Less pain at the pump

The last time gas prices were as low as they are this week, Cupid may have had a hand in it.
Marie Havenga
Dec 20, 2012


The $3.07 price per gallon in the Tri-Cities on Wednesday was the lowest since Valentine's Day 2011, according to GasBuddy.com senior petroleum analyst Patrick DeHaan.

“I couldn't believe it,” said Dave Lankhorst of Grand Haven, who was filling up his car at the Wesco station in Spring Lake on Wednesday. “I'm only down to half a tank, but I had to fill up. I know it's going to jump any minute.”

Lankhorst may be right. If history is any indication, those low prices could begin to tick upward faster than a jolly plump man can scurry up a chimney.

In 2011, gas prices hit their lowest level for the year on Dec. 20. That's one year ago today.

“Last year, it bottomed out at $3.16 and the next day it was $3.32,” DeHaan said.

Will history repeat?

DeHaan said market wholesale prices jumped 4 cents by late Wednesday morning. That's an indication gas station owners may soon follow.

Gas prices have been on an overall downward slide since fall, said DeHaan, who lives in Grand Rapids and commutes to the Gasbuddy.com offices in Chicago.

“We've seen wholesale prices go down and that has allowed prices at the pump to drop rather nicely,” he explained. “But it wouldn't surprise me if we see an increase, a price spike just before Christmas. Retail prices have outpaced wholesale, with station owners bringing their prices down.”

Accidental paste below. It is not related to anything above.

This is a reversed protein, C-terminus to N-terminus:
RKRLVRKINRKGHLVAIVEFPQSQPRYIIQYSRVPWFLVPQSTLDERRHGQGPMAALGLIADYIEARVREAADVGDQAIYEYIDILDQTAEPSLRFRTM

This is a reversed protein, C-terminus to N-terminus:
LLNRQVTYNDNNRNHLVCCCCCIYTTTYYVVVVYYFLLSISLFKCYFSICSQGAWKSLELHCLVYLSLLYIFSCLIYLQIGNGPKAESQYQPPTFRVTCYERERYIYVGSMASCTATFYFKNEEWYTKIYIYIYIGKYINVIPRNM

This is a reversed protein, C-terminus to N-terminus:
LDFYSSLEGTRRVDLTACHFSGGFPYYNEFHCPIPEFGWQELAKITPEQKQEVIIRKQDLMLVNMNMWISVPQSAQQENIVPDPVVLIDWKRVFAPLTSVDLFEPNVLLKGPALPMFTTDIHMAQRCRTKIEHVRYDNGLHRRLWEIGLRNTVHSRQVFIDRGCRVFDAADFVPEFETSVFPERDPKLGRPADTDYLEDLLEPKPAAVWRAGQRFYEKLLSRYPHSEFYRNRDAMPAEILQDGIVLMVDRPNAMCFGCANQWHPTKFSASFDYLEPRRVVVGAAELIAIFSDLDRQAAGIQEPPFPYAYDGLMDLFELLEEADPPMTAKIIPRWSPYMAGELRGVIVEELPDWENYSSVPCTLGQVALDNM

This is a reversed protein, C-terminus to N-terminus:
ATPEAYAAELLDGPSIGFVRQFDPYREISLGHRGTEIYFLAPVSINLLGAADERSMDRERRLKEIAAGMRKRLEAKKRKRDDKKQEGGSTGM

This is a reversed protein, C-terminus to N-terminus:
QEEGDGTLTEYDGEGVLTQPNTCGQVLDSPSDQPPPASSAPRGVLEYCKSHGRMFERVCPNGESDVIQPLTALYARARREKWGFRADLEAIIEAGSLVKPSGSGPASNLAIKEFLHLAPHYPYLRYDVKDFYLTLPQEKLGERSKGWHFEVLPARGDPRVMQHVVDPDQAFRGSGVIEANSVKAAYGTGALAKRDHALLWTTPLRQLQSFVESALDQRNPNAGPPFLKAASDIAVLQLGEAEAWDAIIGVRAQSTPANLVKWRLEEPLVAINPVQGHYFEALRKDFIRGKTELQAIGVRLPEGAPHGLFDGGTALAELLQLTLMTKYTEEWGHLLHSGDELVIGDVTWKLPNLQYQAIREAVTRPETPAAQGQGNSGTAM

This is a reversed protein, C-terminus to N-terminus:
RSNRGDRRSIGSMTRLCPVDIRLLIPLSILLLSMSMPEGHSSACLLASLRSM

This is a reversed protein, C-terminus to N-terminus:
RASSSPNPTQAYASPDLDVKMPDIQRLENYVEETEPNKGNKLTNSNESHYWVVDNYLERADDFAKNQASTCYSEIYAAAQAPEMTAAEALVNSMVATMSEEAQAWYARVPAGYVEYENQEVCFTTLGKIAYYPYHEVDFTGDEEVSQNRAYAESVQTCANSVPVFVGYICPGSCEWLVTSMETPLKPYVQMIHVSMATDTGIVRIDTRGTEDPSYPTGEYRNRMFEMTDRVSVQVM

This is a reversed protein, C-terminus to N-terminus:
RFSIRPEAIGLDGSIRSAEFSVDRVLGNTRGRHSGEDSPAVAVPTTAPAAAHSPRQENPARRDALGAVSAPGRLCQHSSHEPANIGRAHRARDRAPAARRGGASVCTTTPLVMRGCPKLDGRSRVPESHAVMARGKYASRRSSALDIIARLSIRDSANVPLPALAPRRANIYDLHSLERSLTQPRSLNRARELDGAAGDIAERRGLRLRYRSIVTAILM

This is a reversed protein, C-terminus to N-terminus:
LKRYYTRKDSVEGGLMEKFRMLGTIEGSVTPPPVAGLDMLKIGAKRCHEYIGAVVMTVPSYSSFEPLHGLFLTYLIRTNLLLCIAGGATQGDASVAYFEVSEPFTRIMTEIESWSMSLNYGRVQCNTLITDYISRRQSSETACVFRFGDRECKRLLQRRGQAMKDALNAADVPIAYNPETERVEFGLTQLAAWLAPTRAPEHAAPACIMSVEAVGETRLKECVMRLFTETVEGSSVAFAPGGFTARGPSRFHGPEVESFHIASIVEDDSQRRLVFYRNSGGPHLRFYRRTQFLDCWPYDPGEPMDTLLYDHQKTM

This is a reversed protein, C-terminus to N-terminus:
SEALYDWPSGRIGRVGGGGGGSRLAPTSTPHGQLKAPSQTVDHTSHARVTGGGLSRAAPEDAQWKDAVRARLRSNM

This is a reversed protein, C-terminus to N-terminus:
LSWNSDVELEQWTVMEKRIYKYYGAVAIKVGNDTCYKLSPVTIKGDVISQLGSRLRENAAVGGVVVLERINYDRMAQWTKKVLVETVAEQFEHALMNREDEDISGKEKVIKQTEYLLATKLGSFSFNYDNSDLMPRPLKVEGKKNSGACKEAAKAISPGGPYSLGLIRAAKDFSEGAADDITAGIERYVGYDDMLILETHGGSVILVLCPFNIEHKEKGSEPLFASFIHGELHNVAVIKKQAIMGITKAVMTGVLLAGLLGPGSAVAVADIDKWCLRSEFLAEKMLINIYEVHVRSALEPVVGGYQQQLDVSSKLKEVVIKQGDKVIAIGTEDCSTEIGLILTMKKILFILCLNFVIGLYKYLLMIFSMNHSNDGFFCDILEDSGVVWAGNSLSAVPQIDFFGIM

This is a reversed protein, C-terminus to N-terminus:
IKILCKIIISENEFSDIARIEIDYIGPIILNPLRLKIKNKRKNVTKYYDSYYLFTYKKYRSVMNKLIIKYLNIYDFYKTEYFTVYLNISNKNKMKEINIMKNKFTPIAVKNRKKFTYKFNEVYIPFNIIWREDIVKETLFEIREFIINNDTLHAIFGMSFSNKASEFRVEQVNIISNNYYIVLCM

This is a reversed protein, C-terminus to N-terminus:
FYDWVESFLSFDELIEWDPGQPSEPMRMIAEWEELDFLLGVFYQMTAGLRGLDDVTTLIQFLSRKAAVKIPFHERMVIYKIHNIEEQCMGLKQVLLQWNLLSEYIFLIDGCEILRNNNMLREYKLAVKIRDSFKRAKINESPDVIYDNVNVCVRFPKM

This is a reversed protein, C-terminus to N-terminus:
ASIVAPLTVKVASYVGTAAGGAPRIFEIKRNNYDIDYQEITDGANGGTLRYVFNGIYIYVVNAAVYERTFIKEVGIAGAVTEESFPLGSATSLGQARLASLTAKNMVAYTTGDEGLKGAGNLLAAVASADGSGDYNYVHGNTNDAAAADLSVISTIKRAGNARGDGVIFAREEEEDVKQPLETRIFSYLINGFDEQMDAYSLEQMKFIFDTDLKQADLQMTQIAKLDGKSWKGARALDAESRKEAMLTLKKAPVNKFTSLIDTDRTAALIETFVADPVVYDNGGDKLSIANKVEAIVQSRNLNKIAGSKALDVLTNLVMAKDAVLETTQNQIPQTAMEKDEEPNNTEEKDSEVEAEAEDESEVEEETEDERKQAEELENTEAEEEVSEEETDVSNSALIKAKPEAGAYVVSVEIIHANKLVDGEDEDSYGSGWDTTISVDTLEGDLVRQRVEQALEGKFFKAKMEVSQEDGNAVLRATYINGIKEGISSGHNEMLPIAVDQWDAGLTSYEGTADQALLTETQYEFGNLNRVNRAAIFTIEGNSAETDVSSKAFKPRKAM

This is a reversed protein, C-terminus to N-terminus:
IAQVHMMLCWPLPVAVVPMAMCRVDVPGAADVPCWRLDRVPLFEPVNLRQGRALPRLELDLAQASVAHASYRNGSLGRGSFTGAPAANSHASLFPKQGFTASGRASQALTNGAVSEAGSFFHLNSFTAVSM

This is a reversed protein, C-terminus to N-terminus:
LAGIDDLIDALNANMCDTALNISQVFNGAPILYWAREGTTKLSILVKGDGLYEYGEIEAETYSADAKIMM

This week's lowest prices of the year may be short-lived. Historically, prices jump about 10 cents per gallon between Christmas Day and mid-January, according to DeHaan.

“We could be very close to as good as it gets at the pump right now,” he said. “Demand has been down because of the cooler weather and consumers have been using less gasoline.”

According to the U.S. Energy Information Administration, gas inventories continue to swell.

“That's been a contributing factor (to lower prices),” DeHaan said. “There's so much gasoline, especially in the Great Lakes region, that it has allowed prices to be among the lowest in the country.”

The Tri-Cities area's $3.07 average bested both the national ($3.25) and state ($3.16) averages on Wednesday.

To read more of this story, see today’s print or e-edition of the Grand Haven Tribune.



Before the ink was dry on this article the price shot up nearly .20 to $3.25. We trickle down to $3.07 but leap back up to $3.25. We need more supply and suppliers. Competition will drive prices down! The equation is out of whack.


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